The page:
Jan 18, 2022 - Economy & Business

Airlines call for Biden admin's "immediate intervention" in 5G deployment

 Airplane runway covered with snow at Newark Liberty International Airport on January 7, 2022 in New Jersey, United States as massive snow storm hits the east coast.
Photo: Tayfun Coskun/Anadolu Agency via Getty Images

The CEOs of leading U.S. air cargo and passenger carriers on Monday warned the Biden administration there could be "catastrophic disruption" after AT&T and Verizon deploy a new 5G service this week.

Driving the news: They said in a letter to Transportation Secretary Pete Buttigieg and other top federal officials ahead of the C-Band 5G service's deployment Wednesday that "the nation's commerce will grind to a halt" and "could potentially strand tens of thousands of Americans overseas."

  • They're calling on the Biden administration's "immediate intervention" in the matter to "avoid significant operational disruption" and ensure "that 5G be implemented everywhere in the country except within the approximate 2 miles of airport runways" at affected airports, according to the letter, first reported by Reuters.
  • "Unless our major hubs are cleared to fly, the vast majority of the traveling and shipping public will essentially be grounded," states the letter, from CEOs of firms including American Airlines, Delta Air Lines, United Airlines and Southwest Airlines.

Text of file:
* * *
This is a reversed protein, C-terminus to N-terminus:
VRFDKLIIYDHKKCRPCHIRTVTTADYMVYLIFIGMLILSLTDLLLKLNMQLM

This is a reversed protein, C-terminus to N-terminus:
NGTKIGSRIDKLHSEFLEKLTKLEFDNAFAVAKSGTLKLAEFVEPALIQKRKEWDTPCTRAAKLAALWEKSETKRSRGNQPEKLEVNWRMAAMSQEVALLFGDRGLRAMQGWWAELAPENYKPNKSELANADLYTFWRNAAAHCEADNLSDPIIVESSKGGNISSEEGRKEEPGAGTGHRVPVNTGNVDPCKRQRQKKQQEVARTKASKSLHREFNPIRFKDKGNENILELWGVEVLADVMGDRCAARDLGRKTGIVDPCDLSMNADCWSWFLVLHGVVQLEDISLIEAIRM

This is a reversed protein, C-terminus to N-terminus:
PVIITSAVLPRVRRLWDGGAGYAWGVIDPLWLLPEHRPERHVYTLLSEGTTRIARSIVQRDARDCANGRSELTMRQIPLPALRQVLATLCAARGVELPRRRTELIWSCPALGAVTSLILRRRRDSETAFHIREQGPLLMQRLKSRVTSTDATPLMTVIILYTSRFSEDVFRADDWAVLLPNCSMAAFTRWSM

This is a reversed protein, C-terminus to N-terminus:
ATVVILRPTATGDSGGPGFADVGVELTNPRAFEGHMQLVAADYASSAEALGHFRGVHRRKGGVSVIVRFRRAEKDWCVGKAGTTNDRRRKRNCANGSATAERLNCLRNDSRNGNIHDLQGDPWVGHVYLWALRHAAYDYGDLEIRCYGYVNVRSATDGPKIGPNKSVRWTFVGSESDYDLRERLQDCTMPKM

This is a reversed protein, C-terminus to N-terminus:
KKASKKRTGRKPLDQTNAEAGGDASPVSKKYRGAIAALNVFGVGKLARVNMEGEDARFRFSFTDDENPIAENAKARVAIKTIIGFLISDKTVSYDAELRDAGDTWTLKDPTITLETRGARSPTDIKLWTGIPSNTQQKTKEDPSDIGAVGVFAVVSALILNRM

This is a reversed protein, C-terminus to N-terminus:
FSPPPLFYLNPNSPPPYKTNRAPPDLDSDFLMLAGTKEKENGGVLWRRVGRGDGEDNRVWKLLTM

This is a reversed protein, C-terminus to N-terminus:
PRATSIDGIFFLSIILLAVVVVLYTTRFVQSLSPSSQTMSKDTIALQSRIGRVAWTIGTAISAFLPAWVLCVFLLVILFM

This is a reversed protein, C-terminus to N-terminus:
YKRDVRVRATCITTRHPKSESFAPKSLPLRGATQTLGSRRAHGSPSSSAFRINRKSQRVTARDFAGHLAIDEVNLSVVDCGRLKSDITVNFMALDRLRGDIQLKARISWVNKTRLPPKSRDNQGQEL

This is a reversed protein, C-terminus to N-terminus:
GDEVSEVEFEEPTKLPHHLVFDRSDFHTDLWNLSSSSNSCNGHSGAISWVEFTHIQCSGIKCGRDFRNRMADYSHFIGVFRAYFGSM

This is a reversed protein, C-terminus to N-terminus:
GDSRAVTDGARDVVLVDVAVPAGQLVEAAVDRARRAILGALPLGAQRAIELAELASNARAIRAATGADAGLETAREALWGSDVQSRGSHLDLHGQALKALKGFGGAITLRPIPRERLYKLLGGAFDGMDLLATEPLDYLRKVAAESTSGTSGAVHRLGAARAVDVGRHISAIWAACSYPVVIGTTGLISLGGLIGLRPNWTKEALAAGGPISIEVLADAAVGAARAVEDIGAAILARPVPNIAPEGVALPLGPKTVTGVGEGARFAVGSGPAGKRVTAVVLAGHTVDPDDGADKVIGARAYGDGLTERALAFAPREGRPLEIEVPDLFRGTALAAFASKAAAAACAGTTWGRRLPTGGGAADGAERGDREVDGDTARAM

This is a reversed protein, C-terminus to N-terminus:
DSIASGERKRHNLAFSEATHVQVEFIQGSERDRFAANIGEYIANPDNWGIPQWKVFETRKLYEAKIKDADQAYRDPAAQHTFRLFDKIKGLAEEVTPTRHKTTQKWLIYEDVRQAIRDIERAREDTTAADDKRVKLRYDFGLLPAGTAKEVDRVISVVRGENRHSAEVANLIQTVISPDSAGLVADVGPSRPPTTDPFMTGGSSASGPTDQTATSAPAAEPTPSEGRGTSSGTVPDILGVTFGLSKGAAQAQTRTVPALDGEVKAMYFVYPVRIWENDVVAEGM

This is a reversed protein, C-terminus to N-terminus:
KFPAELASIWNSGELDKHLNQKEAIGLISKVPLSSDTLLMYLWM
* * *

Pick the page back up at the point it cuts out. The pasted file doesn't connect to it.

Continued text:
For the record: The Federal Aviation Administration cleared about 45% of the U.S. commercial fleet to perform low-visibility landings "at many of the airports where 5G C-band will be deployed on Jan. 19," per an FAA statement.

Context: There's been an ongoing dispute between wireless carriers and the aviation industry over the 5G service, Axios' Margaret Harding McGill notes.

  • The FAA has warned previously that potential interference from 5G signals, especially in bad weather, could cause flight cancellations or force planes to divert to different airports.

The other side: Verizon and AT&T have previously committed to creating buffer zones around certain airports for six months to reduce interference risks, along with other safety measures.

  • They also delayed the planned deployment of the services following a request from Buttigieg to address airline industry concerns.
  • Representatives for Verizon and AT&T and the Biden administration did not immediately respond to Axios' request for comment.
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